University of Johannesburg, South Africa
Title: Development of a web-based child mental health profiler system in South Africa: Global implications
Jace Pillay completed his doctorate in 1996 at the Rand Afrikaans University in South Africa. He is the South African Research Chair in Education and Care in Childhood focusing on the mental health of orphans and vulnerable children. He has published numerous papers in reputed journals and has presented his research at numerous international conferences.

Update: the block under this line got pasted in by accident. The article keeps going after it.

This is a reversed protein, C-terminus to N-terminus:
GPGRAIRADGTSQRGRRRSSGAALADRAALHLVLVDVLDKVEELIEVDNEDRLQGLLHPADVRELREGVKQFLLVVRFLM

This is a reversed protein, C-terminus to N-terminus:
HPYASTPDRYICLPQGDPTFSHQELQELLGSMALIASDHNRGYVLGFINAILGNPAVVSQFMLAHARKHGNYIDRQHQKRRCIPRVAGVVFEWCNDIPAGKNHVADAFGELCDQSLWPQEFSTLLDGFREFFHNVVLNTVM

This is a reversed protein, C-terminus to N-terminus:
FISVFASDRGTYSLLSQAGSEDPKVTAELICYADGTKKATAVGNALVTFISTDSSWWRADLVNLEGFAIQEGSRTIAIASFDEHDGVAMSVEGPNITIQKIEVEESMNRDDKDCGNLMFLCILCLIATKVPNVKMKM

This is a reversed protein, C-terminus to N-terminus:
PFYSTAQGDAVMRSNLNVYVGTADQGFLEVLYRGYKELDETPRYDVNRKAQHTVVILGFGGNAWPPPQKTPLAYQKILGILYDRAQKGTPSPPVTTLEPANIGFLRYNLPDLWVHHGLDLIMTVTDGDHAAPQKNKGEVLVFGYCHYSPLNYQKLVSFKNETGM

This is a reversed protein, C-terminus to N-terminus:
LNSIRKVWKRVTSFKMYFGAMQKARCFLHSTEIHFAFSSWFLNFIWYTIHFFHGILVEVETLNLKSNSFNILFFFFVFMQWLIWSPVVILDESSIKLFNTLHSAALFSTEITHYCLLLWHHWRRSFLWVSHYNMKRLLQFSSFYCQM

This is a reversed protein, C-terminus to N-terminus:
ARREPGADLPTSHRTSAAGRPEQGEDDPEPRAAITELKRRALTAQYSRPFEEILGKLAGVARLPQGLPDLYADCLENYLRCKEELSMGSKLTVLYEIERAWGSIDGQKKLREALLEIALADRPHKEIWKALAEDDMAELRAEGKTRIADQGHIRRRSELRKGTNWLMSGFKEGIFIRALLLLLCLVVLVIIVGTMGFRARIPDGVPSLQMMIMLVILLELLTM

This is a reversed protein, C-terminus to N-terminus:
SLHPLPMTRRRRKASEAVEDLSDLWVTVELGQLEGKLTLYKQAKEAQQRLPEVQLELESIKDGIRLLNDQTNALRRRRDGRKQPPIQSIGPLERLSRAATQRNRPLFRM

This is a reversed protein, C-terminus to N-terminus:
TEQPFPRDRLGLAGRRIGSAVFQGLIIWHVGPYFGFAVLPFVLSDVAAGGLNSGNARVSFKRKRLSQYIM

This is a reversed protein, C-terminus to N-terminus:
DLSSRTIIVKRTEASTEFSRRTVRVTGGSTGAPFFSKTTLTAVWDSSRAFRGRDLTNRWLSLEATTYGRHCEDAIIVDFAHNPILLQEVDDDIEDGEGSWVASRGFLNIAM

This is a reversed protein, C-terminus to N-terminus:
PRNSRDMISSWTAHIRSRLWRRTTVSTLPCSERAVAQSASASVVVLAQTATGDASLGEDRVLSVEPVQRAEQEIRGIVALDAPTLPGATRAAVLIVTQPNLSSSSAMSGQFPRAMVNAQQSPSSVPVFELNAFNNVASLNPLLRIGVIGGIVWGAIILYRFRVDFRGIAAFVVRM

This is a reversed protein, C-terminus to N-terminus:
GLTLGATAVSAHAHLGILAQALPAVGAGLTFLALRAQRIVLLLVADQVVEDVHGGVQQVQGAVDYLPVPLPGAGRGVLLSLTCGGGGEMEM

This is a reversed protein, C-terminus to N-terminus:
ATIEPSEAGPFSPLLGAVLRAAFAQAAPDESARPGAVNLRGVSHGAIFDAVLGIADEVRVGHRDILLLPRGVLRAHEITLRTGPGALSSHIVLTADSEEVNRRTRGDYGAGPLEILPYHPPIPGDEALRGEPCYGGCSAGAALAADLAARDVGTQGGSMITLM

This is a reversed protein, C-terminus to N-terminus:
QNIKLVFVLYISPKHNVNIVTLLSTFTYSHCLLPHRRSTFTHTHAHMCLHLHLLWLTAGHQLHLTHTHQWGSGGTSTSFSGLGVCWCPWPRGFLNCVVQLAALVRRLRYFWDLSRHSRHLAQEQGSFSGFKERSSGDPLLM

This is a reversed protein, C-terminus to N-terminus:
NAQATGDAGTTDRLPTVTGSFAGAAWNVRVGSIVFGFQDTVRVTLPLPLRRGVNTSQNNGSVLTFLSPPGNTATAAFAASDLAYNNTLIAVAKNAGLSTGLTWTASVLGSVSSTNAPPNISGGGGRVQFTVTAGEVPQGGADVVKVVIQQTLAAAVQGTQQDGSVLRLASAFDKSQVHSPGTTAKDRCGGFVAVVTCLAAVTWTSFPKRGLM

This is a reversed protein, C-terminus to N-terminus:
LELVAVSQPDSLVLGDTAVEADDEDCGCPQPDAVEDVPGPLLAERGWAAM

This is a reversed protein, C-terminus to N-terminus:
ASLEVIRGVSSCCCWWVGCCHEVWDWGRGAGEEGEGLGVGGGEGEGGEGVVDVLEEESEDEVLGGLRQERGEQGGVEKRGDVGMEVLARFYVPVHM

Child mental health conditions, disorders and diseases are rarely on the frontline of health regulations and local health agendas. WHO estimates that worldwide, about 10-20% of children and adolescents experience mental health difficulties. Neuropsychiatric conditions are the leading cause of disability in young people in all countries. If untreated, these conditions severely influence children’s development, their educational attainments and their potential to live fulfilling and productive lives. Children with mental problems face major challenges with stigma, isolation, and discrimination, as well as the lack of access to healthcare and education facilities, in violation of their fundamental human rights. It is against this background that the critical need to obtain valid, reliable and efficient information around child mental health that the idea of a child mental health profiler was conceptualised. The objective of the system is to support an approach in understanding and meeting needs of mental health care of children. Central to the key features of the system is addressing the need for a Rapid Analysis Web-Based Child Mental Health Profiler which we are developing to use in South Africa. The system has the capability to test from both the online and offline environments enabling researchers and all stakeholders or data consumers to commission and/or receive research evidence or draw data at a click of a button, for example on child depression, anxiety, stress, suicidal tendencies, etc. Immediate support and care could be provided for children through the network of supporting organisations on the data base. At the conference I will share the conceptualisation and mechanics of this child mental health profiler system highlighting the benefits of this system to a global audience in supporting child mental health initiatives.